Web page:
We got this fun story in from Dave Bortner at Freedom Boat Service yesterday regarding a little suspicious confusion on another site. Wait, I will let Dave tell the story.. Take it away Dave.
I swear Dane Anderson runs some sort of home desktop version of the NSA ECHELON program pointed at all things vintage boat. He comes up with all kinds of arcane data points that I’d never find. And fast, too!
Last night, he forwarded a couple Website posts about a boat we posted for sale a couple days ago. On one of the discussion threads another vintage boat site felt a document I posted was “highly suspect,” and went on to question the originality of some of the features of the boat in question.
After I got over my initial mild annoyance, it occurred to me that perhaps there’s a generation of Woody Boaters out there who didn’t realize the Chris-Craft archives, at one time, belonged to, um, Chris-Craft.
The document in question above was the original data sheet requested from Chris-Craft. When my dad and I began restoring boats in the mid 1970’s, we’d call over to Algonac, and ask Joe Morrison a bunch of stupid questions, and he would (very patiently) answer them, generate a data sheet, and send it off in the mail. I believe Joe follows WoodyBoater, and could probably flesh out how that worked on the Algonac end.
When I saw this one in the file with the boat, I thought, “huh, haven’t seen one of those in awhile, I’ll post that with the listing.” Apparently, our intrepid comment guy wasn’t aware of that history, and thought it was made up. Nope, that’s just how it was done back in the day! Of course, later on, Chris-Craft donated the archive to the Mariners’ Museum, and that’s where we’ve gone for Chris-Craft research since, like original hull card copies The commenter on the forum went on to question certain features of the boat, and since I was in the file, I got curious about the differences between a “Deluxe” Utility, and a “Standard”. Page 4 of the 1939 Chris-Craft Catalog shows the two boats right next to each other, so some of the differences can be seen.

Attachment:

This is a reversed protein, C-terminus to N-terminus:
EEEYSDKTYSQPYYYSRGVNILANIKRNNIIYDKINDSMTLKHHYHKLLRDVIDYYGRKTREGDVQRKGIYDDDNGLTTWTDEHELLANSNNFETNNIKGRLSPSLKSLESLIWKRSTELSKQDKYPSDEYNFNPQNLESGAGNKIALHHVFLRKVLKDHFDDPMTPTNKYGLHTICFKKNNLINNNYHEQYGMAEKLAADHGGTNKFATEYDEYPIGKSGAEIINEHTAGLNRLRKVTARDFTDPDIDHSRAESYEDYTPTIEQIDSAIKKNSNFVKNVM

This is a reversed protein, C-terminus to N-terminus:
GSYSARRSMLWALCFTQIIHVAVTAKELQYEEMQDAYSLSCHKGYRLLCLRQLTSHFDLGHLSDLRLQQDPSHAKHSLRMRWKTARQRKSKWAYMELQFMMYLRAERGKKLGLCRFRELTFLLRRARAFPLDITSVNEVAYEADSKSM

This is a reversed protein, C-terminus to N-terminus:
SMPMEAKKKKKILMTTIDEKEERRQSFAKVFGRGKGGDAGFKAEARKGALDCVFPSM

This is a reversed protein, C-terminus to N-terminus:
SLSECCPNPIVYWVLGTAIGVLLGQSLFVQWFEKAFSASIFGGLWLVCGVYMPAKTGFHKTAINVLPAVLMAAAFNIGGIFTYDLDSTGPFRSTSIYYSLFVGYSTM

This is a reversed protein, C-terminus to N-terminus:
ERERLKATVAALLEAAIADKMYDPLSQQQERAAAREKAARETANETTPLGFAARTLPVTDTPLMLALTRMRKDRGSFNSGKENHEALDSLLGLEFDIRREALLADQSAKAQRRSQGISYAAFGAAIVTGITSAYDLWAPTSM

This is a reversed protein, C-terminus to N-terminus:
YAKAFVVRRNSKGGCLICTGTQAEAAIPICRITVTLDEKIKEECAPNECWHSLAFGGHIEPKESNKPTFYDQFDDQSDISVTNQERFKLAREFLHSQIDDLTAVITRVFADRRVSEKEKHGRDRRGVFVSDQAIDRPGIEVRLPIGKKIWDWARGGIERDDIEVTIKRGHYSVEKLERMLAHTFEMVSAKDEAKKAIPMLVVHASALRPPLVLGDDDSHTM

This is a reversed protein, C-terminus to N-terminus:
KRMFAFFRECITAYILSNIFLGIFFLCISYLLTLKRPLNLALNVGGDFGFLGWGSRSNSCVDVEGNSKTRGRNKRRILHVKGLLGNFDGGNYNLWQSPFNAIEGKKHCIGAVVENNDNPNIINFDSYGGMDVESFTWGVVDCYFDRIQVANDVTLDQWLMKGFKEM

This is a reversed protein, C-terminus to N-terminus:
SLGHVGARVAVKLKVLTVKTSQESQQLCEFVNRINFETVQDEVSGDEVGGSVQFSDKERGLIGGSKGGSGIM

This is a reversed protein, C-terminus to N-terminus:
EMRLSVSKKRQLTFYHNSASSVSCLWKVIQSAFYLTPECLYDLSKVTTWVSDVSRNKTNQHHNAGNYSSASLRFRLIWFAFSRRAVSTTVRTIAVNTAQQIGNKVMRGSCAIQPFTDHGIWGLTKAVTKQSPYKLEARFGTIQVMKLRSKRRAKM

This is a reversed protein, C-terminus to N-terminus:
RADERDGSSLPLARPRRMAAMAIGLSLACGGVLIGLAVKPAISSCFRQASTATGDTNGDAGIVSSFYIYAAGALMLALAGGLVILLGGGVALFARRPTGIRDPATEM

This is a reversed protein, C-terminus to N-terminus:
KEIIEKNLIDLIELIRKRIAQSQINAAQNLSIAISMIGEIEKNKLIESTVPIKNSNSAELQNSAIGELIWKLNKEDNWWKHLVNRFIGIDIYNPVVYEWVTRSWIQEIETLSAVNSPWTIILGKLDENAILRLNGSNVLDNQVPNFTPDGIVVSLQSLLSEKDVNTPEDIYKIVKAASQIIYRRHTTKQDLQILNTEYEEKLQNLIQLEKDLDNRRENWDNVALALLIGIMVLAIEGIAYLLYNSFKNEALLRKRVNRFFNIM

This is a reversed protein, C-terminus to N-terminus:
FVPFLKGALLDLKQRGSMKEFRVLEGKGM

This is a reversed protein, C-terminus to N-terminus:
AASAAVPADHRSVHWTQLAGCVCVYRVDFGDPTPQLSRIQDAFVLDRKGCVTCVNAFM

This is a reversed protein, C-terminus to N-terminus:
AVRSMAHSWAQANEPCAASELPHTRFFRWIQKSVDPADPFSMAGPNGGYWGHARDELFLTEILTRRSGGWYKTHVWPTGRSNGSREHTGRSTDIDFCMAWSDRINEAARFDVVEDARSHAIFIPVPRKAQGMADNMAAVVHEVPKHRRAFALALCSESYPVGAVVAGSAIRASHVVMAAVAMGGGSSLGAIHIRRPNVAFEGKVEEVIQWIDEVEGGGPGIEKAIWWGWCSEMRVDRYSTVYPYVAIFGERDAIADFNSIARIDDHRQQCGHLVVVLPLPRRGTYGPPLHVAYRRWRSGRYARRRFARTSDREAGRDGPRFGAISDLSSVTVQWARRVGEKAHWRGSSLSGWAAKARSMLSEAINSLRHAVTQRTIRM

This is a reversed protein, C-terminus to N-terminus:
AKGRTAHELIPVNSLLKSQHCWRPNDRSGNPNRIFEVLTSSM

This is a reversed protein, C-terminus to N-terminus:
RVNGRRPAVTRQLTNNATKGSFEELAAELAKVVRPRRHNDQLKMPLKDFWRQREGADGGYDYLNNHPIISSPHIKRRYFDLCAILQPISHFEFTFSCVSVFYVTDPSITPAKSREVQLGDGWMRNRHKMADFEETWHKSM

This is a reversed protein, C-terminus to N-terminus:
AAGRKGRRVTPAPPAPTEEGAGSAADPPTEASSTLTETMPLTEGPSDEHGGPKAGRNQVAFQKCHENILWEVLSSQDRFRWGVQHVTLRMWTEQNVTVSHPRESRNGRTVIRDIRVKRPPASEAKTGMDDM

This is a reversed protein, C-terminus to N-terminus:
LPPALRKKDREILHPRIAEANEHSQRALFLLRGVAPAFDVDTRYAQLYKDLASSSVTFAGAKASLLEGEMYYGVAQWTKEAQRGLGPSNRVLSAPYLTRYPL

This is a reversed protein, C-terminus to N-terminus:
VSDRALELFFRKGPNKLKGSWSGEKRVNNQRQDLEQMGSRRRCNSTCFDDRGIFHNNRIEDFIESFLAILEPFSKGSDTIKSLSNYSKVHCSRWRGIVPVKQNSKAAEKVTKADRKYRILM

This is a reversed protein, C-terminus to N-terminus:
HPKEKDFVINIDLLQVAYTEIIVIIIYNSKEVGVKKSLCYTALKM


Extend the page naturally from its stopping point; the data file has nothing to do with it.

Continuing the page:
A deeper dive into the spec page below, tells the more complete story.
If you ordered the “Deluxe” version, you received the following upgrades over “Standard”: boot top (waterline) painted, cutwater, five seat cushions versus two, chocks, fire extinguisher, Linoleum floor covering, three-unit instrument panel, upholstered seatbacks, paneled cockpit (ceiling boards), box spring seat bottoms, step pads, ventilators, and folding windshield. It appears the price differential for all that equipment was approximately $200. Standard engine was the 60 hp Model B four-cylinder, optional in the Deluxe was 95 hp Model K.
I’ve also included some original photos, wherein many of these details are confirmed. Oh, yeah, and here’s the listing on our web site: RIGHT HERE
You just never know how you’ll end up spending a January Saturday in Minnesota, but it confirms the best part of my job: I get to learn something new every day!
A huge thanks to Dave Bortner from Freedom Boat Service and Dane Anderson from the WB-NSA for finding the fun in this over a winter day.